The information provided below is general in nature and should not be relied upon legal advice. You should call 03 5445 1000 and speak to a lawyer at OFRM about your particular circumstances.

Peak Family Law Season

Friends of mine are always fascinated to discuss with me whether there are busy times of the year for new family law matters. The answer is yes — and we are about to hit that peak season: the New Year.

This New Year will see me hitting a milestone. I will clock over 20 years working as a family lawyer in early January. In each of those years I have found it fascinating to experience a flurry of people wanting to see a family lawyer at the beginning of the year.

Most will be fairly recently separated or considering separation. Some will have been separated for some time but are only now seeing a family lawyer.

I think some of it is about New Years Resolutions. Or putting things off until after Christmas. "I'll get it sorted in the New Year." New Year, new beginning.

However, some of the people we meet in the New Year are very freshly separated — I’ve had many over the years when the separation occurred on the 31st December or 1st January.

Sadly, a few of those have been the product of too much alcohol leading to words and actions that cause damage to the relationship that can’t be repaired. Others seem more to do with the fact a relationship in trouble bubbles to the surface within the pressure cooker we call the festive season.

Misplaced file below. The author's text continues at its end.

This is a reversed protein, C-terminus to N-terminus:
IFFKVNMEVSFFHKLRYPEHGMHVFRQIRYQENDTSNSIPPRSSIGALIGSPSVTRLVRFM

I've met new clients in January when clearly the impetus for the relationship ending at that time has been the desire to never, ever, spend another Christmas with the spouse and/or their extended family!

So, what’s the lesson in all this.

The common thread I see with clients who separate in December/January is that it is separation in a rush. If a rushed separation can be avoided (and sometimes it can’t) then your family law settlement is invariably smoother. The smoothest settlements occur when the parties have jointly come to a genuine agreement that they will go their separate ways.

The other lesson — if you think that things are not going smoothly — get advice on what might be the likely outcome if you were to go your separate ways. It will mean you are taking the next step with your eyes wide open. Or it may inspire you to try and work the relationship out.